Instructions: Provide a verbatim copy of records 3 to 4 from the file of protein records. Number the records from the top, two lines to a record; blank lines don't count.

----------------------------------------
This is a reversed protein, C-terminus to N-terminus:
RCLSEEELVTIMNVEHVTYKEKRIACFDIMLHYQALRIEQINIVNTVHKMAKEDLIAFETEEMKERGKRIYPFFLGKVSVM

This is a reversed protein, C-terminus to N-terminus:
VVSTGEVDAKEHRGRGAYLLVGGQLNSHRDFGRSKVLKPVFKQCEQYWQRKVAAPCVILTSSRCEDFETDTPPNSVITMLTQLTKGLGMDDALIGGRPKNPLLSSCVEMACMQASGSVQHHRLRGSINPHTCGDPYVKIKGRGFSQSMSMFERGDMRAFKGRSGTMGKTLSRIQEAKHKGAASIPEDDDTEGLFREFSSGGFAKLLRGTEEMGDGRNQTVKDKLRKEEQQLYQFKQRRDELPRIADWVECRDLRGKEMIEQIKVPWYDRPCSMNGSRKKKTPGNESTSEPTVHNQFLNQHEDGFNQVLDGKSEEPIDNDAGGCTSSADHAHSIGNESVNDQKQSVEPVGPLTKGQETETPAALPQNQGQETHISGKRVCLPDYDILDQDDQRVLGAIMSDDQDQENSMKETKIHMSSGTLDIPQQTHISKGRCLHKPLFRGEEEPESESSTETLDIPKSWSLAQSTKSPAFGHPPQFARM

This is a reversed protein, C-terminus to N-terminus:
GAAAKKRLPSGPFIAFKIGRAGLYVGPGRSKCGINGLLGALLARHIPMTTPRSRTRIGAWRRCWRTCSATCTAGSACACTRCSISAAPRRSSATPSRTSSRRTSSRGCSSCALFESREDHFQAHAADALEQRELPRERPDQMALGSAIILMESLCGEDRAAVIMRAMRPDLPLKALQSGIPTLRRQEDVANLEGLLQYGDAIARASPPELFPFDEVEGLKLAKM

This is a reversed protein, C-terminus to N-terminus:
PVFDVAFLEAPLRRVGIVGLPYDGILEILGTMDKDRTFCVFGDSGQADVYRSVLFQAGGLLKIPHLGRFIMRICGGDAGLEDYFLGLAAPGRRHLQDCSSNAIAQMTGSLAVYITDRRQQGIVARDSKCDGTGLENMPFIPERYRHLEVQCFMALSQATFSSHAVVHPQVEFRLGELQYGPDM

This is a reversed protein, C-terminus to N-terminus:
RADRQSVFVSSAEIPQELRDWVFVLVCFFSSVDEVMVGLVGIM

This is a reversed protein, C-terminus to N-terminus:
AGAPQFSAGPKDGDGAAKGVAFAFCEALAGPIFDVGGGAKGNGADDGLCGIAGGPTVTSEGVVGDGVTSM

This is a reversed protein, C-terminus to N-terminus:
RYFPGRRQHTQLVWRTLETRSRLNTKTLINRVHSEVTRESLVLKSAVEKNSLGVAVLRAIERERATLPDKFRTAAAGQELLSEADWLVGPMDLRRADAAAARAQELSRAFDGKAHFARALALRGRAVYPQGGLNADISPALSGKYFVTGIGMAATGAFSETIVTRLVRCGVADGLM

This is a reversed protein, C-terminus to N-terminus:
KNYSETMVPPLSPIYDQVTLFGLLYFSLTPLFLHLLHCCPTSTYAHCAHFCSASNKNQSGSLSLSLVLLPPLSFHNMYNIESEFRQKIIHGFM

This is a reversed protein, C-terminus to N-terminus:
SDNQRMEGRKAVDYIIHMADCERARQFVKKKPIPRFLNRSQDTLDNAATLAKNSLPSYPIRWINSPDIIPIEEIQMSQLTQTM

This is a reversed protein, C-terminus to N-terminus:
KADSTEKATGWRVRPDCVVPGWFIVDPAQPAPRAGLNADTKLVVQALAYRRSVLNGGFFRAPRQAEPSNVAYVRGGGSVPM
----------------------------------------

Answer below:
This is a reversed protein, C-terminus to N-terminus:
GAAAKKRLPSGPFIAFKIGRAGLYVGPGRSKCGINGLLGALLARHIPMTTPRSRTRIGAWRRCWRTCSATCTAGSACACTRCSISAAPRRSSATPSRTSSRRTSSRGCSSCALFESREDHFQAHAADALEQRELPRERPDQMALGSAIILMESLCGEDRAAVIMRAMRPDLPLKALQSGIPTLRRQEDVANLEGLLQYGDAIARASPPELFPFDEVEGLKLAKM

This is a reversed protein, C-terminus to N-terminus:
PVFDVAFLEAPLRRVGIVGLPYDGILEILGTMDKDRTFCVFGDSGQADVYRSVLFQAGGLLKIPHLGRFIMRICGGDAGLEDYFLGLAAPGRRHLQDCSSNAIAQMTGSLAVYITDRRQQGIVARDSKCDGTGLENMPFIPERYRHLEVQCFMALSQATFSSHAVVHPQVEFRLGELQYGPDM